Academic journal article Melbourne Journal of International Law

Africa's Relationship with the International Criminal Court: More Political Than Legal

Academic journal article Melbourne Journal of International Law

Africa's Relationship with the International Criminal Court: More Political Than Legal

Article excerpt

Contents  I   Introduction II  Africa's Early Relationship with the ICC       A The Role of African States and Institutions in the Formation         of the ICC       B The Role of African Civil Society III Legal Basis and Procedures for Instituting Prosecution before the     ICC       A Referral and Investigation       B Pre-Trial Proceedings IV  African Criticisms of the ICC--A Political Debate       A The Afro-Focused Prosecutorial Approach       B The Scuttling of Peace Projects       C The Conspiracy Theory       D Sovereign Immunity and the 'Al Bashir Factor' V   Does Africa Have a Case against the ICC?       A Referral of the Substantive Cases before the ICC       B The 'Reverse Analogy' Argument VI  Seeking Solutions       A Complementarity and the Primacy of Domestic Jurisdictions       B Regional Complementarity? VII Conclusion 

I Introduction

The post-Nuremberg quest for a permanent court to try those responsible for horrendous crimes against international humanitarian law and grave violations of human rights proved elusive for several decades. The lack of political will and the geopolitics of the Cold War contributed significantly to the inertia that dampened the realisation of that goal. However, the 1990s saw a shift in direction. In 1994, the conflict in the former Yugoslavia led to the creation of the International Criminal Tribunal for the Former Yugoslavia ('ICTY') (1) by the United Nations Security Council, acting under its Chapter VII powers. (2) A conflict similar to that in the former Yugoslavia also took place in Rwanda, leading the Security Council to create the International Criminal Tribunal for Rwanda ('ICTR'). (3) These tribunals are ad hoc in nature, but their presence helped to generate momentum for the establishment of a permanent international criminal court to hold perpetrators of serious violations of human rights criminally responsible. In addition, the timing was right. The Iron Curtain was blown away and, with it, the binary East-West geopolitical divide. Consequently, the stage was set for the realisation of the International Criminal Court ('ICC' or 'the Court').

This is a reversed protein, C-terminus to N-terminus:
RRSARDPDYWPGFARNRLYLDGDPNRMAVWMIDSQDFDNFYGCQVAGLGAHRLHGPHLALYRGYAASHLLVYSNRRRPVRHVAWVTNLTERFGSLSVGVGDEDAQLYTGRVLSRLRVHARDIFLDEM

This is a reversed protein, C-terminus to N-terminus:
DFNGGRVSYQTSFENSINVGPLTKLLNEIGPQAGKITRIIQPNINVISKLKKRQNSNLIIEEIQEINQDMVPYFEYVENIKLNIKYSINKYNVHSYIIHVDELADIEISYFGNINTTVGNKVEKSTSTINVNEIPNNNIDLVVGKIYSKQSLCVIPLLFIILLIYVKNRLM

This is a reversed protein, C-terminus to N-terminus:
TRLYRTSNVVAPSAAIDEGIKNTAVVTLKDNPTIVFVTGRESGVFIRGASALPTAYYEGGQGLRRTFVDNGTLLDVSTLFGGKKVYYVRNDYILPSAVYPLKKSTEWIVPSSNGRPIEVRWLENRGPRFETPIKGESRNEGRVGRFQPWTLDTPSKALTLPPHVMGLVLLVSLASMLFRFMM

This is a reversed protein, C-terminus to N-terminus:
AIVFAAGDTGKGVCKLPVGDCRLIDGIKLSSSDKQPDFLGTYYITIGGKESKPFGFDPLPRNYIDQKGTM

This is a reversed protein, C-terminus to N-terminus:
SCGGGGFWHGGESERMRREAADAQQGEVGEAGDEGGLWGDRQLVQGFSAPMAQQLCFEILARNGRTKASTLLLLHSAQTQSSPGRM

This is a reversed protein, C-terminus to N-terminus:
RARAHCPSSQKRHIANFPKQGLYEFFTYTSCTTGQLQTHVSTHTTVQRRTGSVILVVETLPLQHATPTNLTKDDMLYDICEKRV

With the entry into force of the Rome Statute of the International Criminal Court ('Rome Statute) in 2002, the ICC came into being. (4) The Court's mandate is to try those responsible for war crimes, genocide, crimes against humanity and (soon) crimes of aggression. (5) African states were instrumental in pushing for the realisation of the ICC (6) and this is reflected in the fact that Africa has the highest regional representation to the Rome Statute. (7) However, this close association was soon derailed. Africa's relationship with the ICC deteriorated, especially after the latter issued a warrant for the arrest of a sitting African head of state, President Omar Hassan Ahmad Al Bashir of Sudan. The African Union ('AU') and the African leadership have since accused the ICC of singling out or targeting Africans. (8) Some critics of the ICC have also argued that the Court is part of a conspiracy against Africa. (9) Others have argued that the prosecution of a conflict's protagonists undermines ongoing peace processes. (10) Consequently, Africa's relationship with the Court is now in a quagmire. Questions of political will which affected the creation of the ICC continue to haunt the Court.

This article seeks to examine Africa's relationship with the ICC. It seeks to address the allegation that the Court is biased against Africa. Any assessment of a tribunal's performance or its prosecutorial decisions should ordinarily be based on legal considerations. (11) Unfortunately, supranational adjudication is always bogged down by political factors. (12) In this vein, this article will assess the AU's criticisms of the ICC from both political and legal perspectives. While it is clear that the AU is of the view that the Court's prosecutorial decisions are politically motivated, it is equally clear that their discomfort with the Court is itself politically motivated. …

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